How to Design Your Landscaping to Benefit the Local Ecosystem

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How to Design Your Landscaping to Benefit the Local Ecosystem

How to Design Your Landscaping to Benefit the Local Ecosystem.
How to Design Your Landscaping to Benefit the Local Ecosystem. Image: T20

Your lawn and garden are a micro-ecosystem teeming with life. Whether you know it or not, plants, insects, and wildlife in your area rely on sustainable gardening to help them to survive and thrive. There are many things that homeowners can do to encourage a greener and healthier environment right in their own gardens. From promoting biodiversity and recycling water to implementing eco-friendly composting methods, this guide offers some helpful tips that will show you how to design landscaping that provides essential benefits to the ecosystem in your neighborhood.

Promote Biodiversity

Biodiversity creates healthy conditions for various insects, plants, and animals to thrive. Here are some ways to promote biodiversity within your landscape design.

  • Look for native plants, flowers, and vegetables that will thrive in your specific climate, and plant them in your lawn and garden. Using local plants will help to support plants and wildlife in your area while creating a scenic outdoor living space.
  • Promote biodiversity by planting bee-friendly and other pollinator-friendly plants and flowers and adding a bee box to your yard that gives beneficial bees a safe shelter and a place to stay.
  • Protect the habitats near your home, including beaches and local nature parks, by picking up trash. You can also help by volunteering at some local wildlife rehabilitation centers.
  • Provide water, food, and shelter for local birds and other wildlife, so they have a safe place to go.
  • Use safe, eco-friendly fertilizers and plant food, as well as pesticides that won’t harm birds and animals, to help your garden grow in a safe way that maintains healthy biodiversity.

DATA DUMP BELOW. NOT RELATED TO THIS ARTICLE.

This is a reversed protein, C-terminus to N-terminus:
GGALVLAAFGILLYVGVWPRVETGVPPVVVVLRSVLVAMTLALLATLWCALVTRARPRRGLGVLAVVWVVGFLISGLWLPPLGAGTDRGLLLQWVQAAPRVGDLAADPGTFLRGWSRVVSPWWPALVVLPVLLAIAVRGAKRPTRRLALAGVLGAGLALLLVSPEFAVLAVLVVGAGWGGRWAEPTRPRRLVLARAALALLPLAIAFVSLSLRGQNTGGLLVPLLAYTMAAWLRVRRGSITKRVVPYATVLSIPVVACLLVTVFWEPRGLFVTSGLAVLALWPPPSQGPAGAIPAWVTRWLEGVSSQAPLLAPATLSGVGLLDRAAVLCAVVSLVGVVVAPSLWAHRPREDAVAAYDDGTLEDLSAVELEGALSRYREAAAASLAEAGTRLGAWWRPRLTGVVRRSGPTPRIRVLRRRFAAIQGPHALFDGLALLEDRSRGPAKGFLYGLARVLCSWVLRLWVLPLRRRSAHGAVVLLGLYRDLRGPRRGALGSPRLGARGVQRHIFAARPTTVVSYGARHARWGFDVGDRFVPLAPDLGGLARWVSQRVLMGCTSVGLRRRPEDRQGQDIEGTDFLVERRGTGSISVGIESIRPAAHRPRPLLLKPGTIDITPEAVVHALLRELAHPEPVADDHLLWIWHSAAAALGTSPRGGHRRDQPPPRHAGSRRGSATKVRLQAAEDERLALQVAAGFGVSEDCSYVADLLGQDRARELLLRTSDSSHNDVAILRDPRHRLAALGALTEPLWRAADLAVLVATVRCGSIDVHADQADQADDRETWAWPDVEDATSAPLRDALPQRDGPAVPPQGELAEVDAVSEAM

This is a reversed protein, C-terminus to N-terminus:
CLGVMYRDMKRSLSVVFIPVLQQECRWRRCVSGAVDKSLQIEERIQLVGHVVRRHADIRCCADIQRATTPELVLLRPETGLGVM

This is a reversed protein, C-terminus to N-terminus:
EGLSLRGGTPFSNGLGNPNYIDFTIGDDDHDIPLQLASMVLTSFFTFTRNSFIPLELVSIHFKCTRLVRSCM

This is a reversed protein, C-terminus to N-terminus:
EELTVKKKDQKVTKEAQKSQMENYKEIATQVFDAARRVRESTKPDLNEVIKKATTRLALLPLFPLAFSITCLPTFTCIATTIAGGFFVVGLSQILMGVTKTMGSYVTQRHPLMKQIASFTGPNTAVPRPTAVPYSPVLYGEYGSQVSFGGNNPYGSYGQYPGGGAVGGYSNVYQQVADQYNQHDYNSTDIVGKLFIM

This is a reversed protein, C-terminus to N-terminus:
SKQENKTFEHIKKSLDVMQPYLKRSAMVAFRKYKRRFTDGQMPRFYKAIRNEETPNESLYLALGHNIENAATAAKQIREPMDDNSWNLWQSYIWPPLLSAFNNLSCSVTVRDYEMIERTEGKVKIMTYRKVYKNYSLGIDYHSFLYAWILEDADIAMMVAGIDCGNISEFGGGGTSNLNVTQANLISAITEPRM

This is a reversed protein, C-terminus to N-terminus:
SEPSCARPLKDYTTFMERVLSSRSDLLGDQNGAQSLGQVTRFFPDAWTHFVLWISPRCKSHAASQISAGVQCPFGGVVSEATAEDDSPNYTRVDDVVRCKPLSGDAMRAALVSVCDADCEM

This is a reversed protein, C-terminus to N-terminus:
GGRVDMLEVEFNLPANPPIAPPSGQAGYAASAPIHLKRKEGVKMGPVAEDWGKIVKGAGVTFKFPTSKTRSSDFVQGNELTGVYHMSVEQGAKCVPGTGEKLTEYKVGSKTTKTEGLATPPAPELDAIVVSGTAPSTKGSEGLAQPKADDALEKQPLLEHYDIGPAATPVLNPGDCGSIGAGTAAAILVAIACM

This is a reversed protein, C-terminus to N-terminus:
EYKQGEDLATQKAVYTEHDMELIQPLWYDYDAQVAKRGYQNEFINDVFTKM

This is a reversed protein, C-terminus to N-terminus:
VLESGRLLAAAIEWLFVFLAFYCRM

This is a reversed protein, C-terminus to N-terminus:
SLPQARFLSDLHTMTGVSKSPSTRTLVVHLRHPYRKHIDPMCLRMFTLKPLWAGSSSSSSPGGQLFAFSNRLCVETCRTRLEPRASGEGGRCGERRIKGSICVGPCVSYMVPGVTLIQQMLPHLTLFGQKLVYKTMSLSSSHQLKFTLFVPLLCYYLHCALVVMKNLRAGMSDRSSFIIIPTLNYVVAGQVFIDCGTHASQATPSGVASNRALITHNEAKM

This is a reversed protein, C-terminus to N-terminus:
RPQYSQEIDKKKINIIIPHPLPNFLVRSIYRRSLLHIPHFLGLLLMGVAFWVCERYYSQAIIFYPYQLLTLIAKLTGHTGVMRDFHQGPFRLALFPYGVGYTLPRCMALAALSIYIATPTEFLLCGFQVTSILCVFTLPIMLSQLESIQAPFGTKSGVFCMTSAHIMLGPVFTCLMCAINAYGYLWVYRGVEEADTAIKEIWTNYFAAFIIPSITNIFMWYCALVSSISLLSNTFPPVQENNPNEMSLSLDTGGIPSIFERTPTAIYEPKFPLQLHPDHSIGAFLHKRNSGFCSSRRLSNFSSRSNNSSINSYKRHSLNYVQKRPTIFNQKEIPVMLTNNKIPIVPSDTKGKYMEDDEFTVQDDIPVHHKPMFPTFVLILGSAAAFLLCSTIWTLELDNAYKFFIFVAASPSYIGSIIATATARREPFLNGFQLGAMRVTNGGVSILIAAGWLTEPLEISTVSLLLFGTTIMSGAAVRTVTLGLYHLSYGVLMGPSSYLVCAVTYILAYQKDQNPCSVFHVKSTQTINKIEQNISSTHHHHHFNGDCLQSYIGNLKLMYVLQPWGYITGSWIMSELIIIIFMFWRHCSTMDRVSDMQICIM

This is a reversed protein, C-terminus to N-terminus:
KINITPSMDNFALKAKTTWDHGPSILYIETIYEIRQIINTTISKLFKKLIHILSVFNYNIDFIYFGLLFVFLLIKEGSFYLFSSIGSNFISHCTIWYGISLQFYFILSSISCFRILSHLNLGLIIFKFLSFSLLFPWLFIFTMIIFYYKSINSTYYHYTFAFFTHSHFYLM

Be Smart with Water

Recycling rainwater is an excellent way to water your garden and can also be used for irrigation. Rainwater has more oxygen than tap water, and it mixes with other minerals to promote nutrients like zinc and iron to absorb into the soil for healthy plants. Collecting rainwater saves you money on your monthly water bill and is also good for the environment. When you recycle rainwater, it reduces the volume of water that may overwhelm nearby creeks and drainage systems. It also allows the water to naturally seep into the soil and enter groundwater and creeks over time. Use a rain barrel and attach it to a gutter and downspout to collect and distribute it.

Reducing runoff is also essential for a healthy ecosystem. Too much water runoff can cause localized flooding and redirect pollutants into waterways or groundwater. Adding more plants to your garden will help reduce runoff since the roots absorb excess runoff and filter pollutants out of the water. Install pavers, bricks, or flagstones instead of concrete to help runoff soak in between them. Use turf blocks or add a strip of grass to the middle of the driveway, and select porous materials for walkways, patios, and driveways.

Don’t Forget to Compost

Composting is a smart, eco-friendly way to recycle food scraps and other waste. When you compost, you add healthy, all-natural nutrients to your lawn and garden. Composting reduces waste from landfills, cuts methane emissions, and gives the soil a healthy boost of nutrients. Some research shows that organic matter also improves the water-retaining abilities of soil, which may, in turn, reduce water usage. Add greens like vegetables to the compost pile for nitrogen and browns like twigs, leaves, and carbon paper.

Using compost doesn’t mean that you have to use an unsightly pile of garbage. There are many ways to enhance your landscaping through the use of some creative composting methods. When setting everything up, remember that the ideal size for a compost pile is three cubic feet. Make sure larger pieces of food matter and other waste are thoroughly chopped up before adding them to the bin or pile and keep the container in a dry and shady spot in the yard. Build a custom compost bin with wood and metal screens, or use old clay pots or chimneys for a unique shape and a touch of color. You can also paint the compost bin to match your home so it’s stylishly incorporated into the landscape.

Create a Landscape that Helps the Ecosystem Thrive

With careful planning, you can design a beautiful, beneficial garden and landscape that encourages a healthy, thriving ecosystem. Remember to focus on local native plants and provide flowers that will draw a variety of pollinators to the garden. Recycle rainwater, reduce runoff, and use composting to save water and eliminate the need for harmful synthetic fertilizers. These simple processes also help to save money and reduce waste. A few changes to your landscaping and gardening methods will help ensure that the local ecosystem remains healthy and robust for future generations.

 

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